|Tue, Dec 12, 2017 02:34 AM
|Wednesday, March 8, 2017 issue
|2003-12-03 communities |
|This n' That|
And you think you don't make enough money?
|Are you one of those people who complains that you don't make enough money? If you aren't, you're definitely in the minority.|
Practically everybody — including yours truly — claims they are vastly underpaid, and they are probably correct. So many people work so hard for the money they make, yet they find that they continuously have very little money left from their paycheck once life's necessary bills are paid.
CBS.MarketWatch.com recently conducted a survey of the 10 most underpaid workers in the nation. Some of the findings are surprising; for example, I was shocked that newspaper people are not on the list. Of course, I would say that since that's the line of work I'm in, but I'm not being self-serving. There are very few newspaper people I know who make a lot of money. That's just the way the business is.
Anyway, courtesy of CBS.MarketWatch.com, here are the 10 most underpaid workers in America. You may not believe your eyes.
• Restaurant dishwashers ($7.25 an hour): The germs and bacteria these people are exposed to are scary enough to make a cat walk backwards up a wall hissing the whole time. The mountains of garbage they scrap off plates, the grease that permeates pores opened wide by steaming commercial dishwashers and the general thanklessness of the job make it horrible work at twice the pay.
• Consumer loan collection agents ($22,826): The financial-services industry enriches a lot of its employees, and then pays these people peanuts to lean on deadbeats. If they've got you on the line, don't blame them for applying some pressure and unload a verbal assault on them. Blame the last zero-percent financing offer you bought hook, line and sinker.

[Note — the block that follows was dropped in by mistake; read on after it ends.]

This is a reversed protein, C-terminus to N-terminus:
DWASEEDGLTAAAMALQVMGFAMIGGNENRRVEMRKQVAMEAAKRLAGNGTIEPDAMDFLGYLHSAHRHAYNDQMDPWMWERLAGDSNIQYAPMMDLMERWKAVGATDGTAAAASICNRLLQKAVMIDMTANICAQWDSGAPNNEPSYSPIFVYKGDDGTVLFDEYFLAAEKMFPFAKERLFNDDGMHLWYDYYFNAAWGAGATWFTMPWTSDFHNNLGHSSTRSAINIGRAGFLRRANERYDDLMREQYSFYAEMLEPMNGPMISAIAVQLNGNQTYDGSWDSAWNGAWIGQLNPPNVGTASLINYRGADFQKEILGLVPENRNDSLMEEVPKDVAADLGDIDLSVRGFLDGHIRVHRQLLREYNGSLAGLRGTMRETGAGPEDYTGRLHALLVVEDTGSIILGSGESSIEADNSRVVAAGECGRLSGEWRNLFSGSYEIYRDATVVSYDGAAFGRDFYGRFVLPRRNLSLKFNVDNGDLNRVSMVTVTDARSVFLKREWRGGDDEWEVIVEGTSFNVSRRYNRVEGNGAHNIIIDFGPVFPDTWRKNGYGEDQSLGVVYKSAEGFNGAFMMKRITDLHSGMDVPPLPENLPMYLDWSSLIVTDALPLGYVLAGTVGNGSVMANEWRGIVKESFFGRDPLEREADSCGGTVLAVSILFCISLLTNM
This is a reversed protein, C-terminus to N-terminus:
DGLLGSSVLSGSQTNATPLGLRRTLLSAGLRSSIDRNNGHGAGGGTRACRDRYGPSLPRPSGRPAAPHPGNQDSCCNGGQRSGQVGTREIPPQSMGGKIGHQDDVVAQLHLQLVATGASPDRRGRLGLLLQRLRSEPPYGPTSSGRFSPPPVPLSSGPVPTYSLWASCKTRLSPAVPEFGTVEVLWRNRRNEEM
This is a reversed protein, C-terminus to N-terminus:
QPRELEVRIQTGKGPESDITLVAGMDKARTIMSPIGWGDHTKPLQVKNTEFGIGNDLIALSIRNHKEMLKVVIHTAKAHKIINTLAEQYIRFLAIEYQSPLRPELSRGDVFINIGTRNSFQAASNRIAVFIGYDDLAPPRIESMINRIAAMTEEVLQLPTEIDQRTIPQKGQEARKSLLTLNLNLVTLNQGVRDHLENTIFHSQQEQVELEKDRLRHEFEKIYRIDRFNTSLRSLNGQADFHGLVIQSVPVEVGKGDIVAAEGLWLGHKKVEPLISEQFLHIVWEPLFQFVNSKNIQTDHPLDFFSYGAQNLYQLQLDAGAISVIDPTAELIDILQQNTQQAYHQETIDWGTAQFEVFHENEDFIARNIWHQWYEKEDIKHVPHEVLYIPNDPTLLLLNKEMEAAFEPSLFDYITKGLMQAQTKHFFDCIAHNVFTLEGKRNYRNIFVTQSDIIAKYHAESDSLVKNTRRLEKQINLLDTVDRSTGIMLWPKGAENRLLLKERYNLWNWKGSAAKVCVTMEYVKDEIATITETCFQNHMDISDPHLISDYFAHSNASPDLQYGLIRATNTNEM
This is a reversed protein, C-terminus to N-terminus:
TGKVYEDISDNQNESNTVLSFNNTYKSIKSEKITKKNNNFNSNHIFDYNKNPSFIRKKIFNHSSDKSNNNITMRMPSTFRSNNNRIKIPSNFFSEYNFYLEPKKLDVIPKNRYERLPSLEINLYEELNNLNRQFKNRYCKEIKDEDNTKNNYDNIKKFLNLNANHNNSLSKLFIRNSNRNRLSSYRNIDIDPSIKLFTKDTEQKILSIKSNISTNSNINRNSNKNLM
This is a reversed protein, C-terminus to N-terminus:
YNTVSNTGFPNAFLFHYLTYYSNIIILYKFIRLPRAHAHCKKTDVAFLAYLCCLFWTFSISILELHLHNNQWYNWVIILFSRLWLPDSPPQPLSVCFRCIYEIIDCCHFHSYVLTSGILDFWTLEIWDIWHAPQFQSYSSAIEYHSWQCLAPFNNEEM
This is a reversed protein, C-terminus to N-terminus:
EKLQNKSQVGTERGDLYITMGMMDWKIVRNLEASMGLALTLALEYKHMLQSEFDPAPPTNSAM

• Pest controller ($24,120): In eradicating vermin from rats to cockroaches, they must crawl into the dark recesses that rodents inhabit, administer all manner of chemical "treatments" and retrieve rotting carcasses on their periodic service calls. We pay them a pittance to make the noises in the wall go away, and rid our kitchens of creepy crawlers we don't want to admit to hosting.
• Slaughterers and meatpackers ($20,010): Unlike their often well-paid counterparts — unionized supermarket butchers — these heavy lifters of the meat-processing industry are doing the work that we never want to think about as we're marinating our strip steaks or searing our baby backs on the grill.
• Police officers ($41,950): For all the strain the job puts on their psyches, cops don't earn nearly enough, never mind that they're always in harm's way. We pay them to be society's voice of authority, and then shy away from them. No man is an island — except for a police officer.
• Substance abuse counselors ($31,300): This is the real missionary work of the social-service system, trying to rehabilitate lost souls. Many are former abusers who can't find gainful work from suspicious employers and risk falling backward from being around dopers and drunks. They generally fail to save a population most of us have written off — including relatives and friends we've abandoned — but persevere for that one they'll help recover.
• Medical residents ($40,000): — These doctors in training work 60 to 100 hours a week — the equivalent of the dishwasher's hourly wage. The medical industry skirts overtime laws because the pay is deemed a "stipend." Sure, they move on from four years of residency into six-figure jobs, but if we paid them more at this stage, maybe they wouldn't feel so entitled and anxious for the hefty income awaiting them.
• Funeral home attendants ($19,200) and morgue attendants ($26,167): They see dead people, in the flesh every day. They check in corpses and comfort grieving relatives in the most depressing work environment short of the front lines of a battlefield. A cancer ward is cheery by comparison.
• Emergency medical technicians and paramedics ($25,450): Down the road, their patients will be treated by well-compensated doctors if they survive; it's these front-line medical experts who greatly enhance survival chances. Look for their pay to increase as overweight Baby Boomers discover their maintenance meds failing them in the damnedest of places.
• Preschool teacher ($21,907): Day-care workers ($19,900) are notoriously underpaid, but the real dishonor is paid to the preschool teachers who lead our three-and four-year-olds in ABCs and 123s in our vast, dual-income absence. Birth to age five are critical years in the development of a child's personality and intelligence, yet we pay these people little more than we fork out for a babysitter on a Saturday night.